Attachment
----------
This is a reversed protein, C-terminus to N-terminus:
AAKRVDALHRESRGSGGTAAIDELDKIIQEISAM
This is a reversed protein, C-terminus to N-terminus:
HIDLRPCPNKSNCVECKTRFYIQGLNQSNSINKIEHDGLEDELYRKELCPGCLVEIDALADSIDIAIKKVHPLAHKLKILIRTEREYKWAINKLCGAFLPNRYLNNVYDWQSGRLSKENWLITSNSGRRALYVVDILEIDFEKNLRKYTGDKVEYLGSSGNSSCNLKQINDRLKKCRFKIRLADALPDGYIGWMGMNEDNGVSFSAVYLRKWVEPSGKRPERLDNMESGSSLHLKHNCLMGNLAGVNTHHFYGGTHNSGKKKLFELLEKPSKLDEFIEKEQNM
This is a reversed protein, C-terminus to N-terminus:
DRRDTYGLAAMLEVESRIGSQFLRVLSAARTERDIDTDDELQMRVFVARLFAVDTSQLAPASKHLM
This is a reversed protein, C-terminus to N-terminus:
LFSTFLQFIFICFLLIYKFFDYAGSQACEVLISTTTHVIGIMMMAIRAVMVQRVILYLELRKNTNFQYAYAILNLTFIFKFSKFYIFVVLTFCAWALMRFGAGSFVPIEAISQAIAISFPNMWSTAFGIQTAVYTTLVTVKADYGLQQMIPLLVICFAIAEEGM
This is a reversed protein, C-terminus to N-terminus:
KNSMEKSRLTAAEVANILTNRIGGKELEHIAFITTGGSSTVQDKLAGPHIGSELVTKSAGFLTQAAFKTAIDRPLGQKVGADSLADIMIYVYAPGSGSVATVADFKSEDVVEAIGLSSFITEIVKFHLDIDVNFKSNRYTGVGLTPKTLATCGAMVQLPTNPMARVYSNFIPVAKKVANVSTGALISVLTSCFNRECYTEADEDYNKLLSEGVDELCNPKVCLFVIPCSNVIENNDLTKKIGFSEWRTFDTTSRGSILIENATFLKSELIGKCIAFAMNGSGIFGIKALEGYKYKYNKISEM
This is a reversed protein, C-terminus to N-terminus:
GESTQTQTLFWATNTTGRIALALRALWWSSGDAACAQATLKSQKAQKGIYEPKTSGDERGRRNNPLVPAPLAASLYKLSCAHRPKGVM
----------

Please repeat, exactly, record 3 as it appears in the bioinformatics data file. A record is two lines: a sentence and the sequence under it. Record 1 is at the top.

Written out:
This is a reversed protein, C-terminus to N-terminus:
DRRDTYGLAAMLEVESRIGSQFLRVLSAARTERDIDTDDELQMRVFVARLFAVDTSQLAPASKHLM